June 10 (Bloomberg) -- Egyptian Prime Minister Hisham Qandil said his government opposes Ethiopia’s construction of a dam on the Nile River and called for cooperation on the project to ensure Egypt’s interests are protected.
Studies conducted so far by a committee made up of neutral experts and officials from Ethiopia, Egypt and Sudan have failed to show whether the dam will affect Egypt’s share of the Nile, Qandil said in remarks broadcast on state television today in the capital, Cairo. The project, known as the Grand Ethiopian Renaissance Dam, will generate 6,000 megawatts once built and will be Africa’s largest hydropower plant.
“Egypt opposes dam construction in light of the information available,” Qandil said. “Egypt has legal, diplomatic and technical alternatives to deal with the situation if the dam proves harmful to the country and Ethiopia insists on building it.”
Ethiopia, source of the largest of the Nile’s two tributaries, may start filling the Grand Ethiopian Renaissance Dam on the Blue Nile River by 2015. Construction of the 80 billion-birr ($4.3 billion) dam began in 2011 and is scheduled for completion in 2017. Egypt, which relies on the Nile for almost all of its water, has historically opposed upstream projects on the world’s longest river.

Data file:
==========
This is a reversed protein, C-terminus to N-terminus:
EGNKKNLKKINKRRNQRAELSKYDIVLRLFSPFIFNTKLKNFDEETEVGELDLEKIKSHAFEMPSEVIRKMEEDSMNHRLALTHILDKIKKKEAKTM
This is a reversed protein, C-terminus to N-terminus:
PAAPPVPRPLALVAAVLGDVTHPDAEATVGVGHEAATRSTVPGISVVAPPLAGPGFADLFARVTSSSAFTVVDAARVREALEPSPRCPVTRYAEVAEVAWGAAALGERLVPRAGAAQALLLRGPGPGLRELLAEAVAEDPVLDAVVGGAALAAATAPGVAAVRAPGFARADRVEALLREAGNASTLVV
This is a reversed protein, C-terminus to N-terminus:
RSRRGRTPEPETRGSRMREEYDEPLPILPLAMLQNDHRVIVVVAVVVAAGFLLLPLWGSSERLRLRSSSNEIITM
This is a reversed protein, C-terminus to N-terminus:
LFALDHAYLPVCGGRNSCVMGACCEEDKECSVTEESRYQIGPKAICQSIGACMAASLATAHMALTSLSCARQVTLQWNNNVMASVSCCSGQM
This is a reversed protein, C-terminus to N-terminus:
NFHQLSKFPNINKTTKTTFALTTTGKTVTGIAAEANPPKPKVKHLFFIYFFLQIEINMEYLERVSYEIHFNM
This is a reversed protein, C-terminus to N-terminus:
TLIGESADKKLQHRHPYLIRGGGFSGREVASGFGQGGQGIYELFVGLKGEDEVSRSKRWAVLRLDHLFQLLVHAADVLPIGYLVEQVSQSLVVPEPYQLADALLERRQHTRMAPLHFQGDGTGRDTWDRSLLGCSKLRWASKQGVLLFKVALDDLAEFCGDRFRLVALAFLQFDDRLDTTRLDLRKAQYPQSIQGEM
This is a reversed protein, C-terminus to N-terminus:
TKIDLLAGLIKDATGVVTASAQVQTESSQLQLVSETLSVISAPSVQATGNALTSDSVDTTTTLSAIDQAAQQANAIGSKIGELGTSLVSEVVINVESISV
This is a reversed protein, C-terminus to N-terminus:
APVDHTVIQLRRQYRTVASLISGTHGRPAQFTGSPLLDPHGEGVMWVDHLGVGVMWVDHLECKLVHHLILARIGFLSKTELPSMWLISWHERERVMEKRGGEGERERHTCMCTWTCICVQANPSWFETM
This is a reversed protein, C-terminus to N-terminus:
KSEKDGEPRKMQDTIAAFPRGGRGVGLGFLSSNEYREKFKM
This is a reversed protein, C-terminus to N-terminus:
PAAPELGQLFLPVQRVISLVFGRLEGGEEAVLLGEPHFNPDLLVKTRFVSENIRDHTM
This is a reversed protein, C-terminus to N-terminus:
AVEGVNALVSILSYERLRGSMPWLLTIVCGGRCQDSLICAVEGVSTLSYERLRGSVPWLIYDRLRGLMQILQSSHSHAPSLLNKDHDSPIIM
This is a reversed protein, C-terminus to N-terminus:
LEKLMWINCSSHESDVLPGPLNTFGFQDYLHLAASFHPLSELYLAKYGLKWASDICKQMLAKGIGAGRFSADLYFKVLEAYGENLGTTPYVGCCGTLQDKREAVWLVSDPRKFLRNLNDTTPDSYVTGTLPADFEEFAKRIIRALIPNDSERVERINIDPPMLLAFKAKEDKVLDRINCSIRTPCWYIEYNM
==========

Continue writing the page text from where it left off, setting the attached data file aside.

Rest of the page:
At a meeting hosted by President Mohamed Mursi last week, Egyptian politicians including Younis Makhyoun, head of the ultraconservative Islamist Al-Nour party, suggested the project should be sabotaged.
“Egypt can coordinate with rebels in Ethiopia and use them as a bargaining chip with the Ethiopian government” Makhyoun said. “If this fails, then there is no choice but to use intelligence to destroy the dam.”
Mursi has been criticized by opposition politicians including Abu el-Ghar, head of the Egyptian Social Democratic Party, for his handling of the issue.
“Mursi and the Muslim Brotherhood group are running the Ethiopian dam issue with a total recklessness and a lack of efficiency, information, studies or clear plans,” el-Ghar said today at a press briefing transmitted by ON TV, an Egyptian satellite broadcaster. There is also a “big delay in taking measures to preserve Egypt’s historical rights,” he said.
Qandil reiterated Mursi’s previous statement that Egypt will defend its rights to Nile waters.
“Water is a matter of life and death for Egypt and we won’t give up a drop of Nile water,” Qandil said. “I’d like to say to our brothers in Ethiopia, let’s seize the opportunity and foster cooperation and enhance relations between both countries, based on common interests.”
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